MOUNDSVILLE - More ethane, propane, butane and other forms of natural gas liquids would be shipped from the Upper Ohio Valley to the Gulf Coast via the planned Bluegrass Pipeline.
The project is a joint venture between Boardwalk Pipeline Partners and Williams Partners, which gathers and processes gas for numerous companies, including Gastar Exploration and Trans Energy. Williams operates several processing facilities in Marshall County, including the Fort Beeler plant along U.S. 250 and the fractionator along the Ohio River south of Moundsville.
"In turn, this will help producers in Ohio, Pennsylvania and West Virginia achieve an attractive value for their ethane and other liquids," said Alan Armstrong, president and chief executive officer of Williams. "We are designing Bluegrass Pipeline to provide these two world-class resource plays with access to one of the largest and most dynamic petrochemical markets in the world."
As natural gas pipeline construction continues in eastern Ohio and northern West Virginia, a new pipeline would send 200,000 barrels of natural gas liquids per day to the Gulf Coast for processing.
The new project would accompany Chesapeake Energy's plans to send 75,000 barrels of ethane produced from the Marcellus and Utica shale regions for cracking along the Gulf Coast on the soon-to-open ATEX Express pipeline.
Because there is no ethane cracker in the Utica and Marcellus regions, some companies are already shipping the product for cracking in other regions. Others are simply burning it off via flaring, according to Corky DeMarco, executive director of the West Virginia Oil and Natural Gas Association.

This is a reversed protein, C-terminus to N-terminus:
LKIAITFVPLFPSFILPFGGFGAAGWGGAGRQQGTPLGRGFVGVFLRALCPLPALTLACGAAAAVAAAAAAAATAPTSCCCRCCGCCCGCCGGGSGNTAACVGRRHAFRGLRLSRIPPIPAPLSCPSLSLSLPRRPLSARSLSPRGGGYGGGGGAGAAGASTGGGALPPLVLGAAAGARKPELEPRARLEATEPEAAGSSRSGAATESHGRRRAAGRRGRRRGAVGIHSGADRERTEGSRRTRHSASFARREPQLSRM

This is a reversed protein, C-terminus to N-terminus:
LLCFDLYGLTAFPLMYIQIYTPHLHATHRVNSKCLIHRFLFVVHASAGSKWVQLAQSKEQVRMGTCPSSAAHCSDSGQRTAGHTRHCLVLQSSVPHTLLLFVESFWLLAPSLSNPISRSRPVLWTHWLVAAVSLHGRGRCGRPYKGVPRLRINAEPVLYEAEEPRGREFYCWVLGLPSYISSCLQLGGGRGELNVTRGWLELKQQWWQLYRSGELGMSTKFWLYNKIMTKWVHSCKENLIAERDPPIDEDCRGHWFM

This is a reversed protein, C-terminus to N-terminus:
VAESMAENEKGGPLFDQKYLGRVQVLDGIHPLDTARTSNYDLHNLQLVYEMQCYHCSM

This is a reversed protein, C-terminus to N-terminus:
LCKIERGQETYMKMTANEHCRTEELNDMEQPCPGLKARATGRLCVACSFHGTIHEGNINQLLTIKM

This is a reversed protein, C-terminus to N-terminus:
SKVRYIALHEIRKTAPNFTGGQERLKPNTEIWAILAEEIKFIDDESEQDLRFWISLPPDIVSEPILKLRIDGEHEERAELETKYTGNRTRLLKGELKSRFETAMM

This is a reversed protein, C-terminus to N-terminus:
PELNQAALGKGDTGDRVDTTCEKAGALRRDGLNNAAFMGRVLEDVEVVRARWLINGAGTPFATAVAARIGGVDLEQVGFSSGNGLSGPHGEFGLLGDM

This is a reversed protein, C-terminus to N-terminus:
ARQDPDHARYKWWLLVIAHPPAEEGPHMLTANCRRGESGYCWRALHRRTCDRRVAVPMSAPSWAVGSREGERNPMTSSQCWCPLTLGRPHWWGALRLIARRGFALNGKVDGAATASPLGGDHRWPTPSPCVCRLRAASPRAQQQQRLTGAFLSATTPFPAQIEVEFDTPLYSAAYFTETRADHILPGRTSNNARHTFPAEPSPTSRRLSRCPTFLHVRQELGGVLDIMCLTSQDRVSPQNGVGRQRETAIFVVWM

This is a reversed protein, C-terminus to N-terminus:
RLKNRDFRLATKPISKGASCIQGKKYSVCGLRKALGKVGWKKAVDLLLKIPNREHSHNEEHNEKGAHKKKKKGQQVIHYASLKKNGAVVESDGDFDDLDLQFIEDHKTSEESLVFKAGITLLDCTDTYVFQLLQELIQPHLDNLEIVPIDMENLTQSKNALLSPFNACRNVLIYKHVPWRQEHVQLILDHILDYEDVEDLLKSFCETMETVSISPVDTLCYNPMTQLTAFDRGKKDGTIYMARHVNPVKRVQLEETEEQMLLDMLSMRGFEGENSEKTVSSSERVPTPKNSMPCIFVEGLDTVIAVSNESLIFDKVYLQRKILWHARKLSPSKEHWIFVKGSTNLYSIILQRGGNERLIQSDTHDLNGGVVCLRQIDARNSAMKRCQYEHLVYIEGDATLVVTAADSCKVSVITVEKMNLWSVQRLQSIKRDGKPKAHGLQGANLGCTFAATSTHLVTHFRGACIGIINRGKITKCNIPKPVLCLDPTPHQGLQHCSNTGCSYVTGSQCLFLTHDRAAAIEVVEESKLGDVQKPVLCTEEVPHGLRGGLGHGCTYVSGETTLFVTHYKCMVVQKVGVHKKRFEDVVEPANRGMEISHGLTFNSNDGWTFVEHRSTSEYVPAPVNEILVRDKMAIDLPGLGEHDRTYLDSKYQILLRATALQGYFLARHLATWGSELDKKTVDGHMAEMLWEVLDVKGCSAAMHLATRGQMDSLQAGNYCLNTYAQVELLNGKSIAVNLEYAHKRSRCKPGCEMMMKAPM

"We would like to be able to use this resource for something more than making smoke in the air. We are flaring off enough ethane already that we could probably supply an ethane cracker," said DeMarco. "I do not think there is any lack of supply."
Houston, Texas-based Appalachian Resins recently announced it would like to build an ethane cracker in Marshall County that would bring about $500 million worth of investment and as many as 125 permanent full-time jobs. DeMarco and other industry leaders have emphasized their belief that such a project can happen in West Virginia, despite plans by some companies to ship ethane out of the region for cracking.
The proposed Bluegrass Pipeline would send 200,000 barrels per day of mixed ethane, propane and butane to the Gulf Coast, but the capacity could be increased to 400,000 barrels per day, pending demand. Williams and Boardwalk hope to have the project in service by late 2015. Boardwalk plans to file an application with the Federal Energy Regulatory Commission by May 1.
"The current infrastructure challenge with natural gas liquids in the Northeast is slowing drilling and isolating liquids supplies from the robust markets in the Gulf that are poised to grow substantially over the next five years," Armstorng added.
Plans call for pipelines that would transport the liquids from producing areas in West Virginia and Ohio, to a transmission system in Hardinsburg, Ky., where they would then connect to another transport system to Eunice, La. The proposal also calls for a processing plant to be built in Louisiana.
"We believe that the unique arrangement of this planned project would create several strategic advantages, including a faster in-service date complemented by a significantly reduced construction footprint than could be achieved with a completely organic project," added Stan Horton, president and chief executive officer of Boardwalk.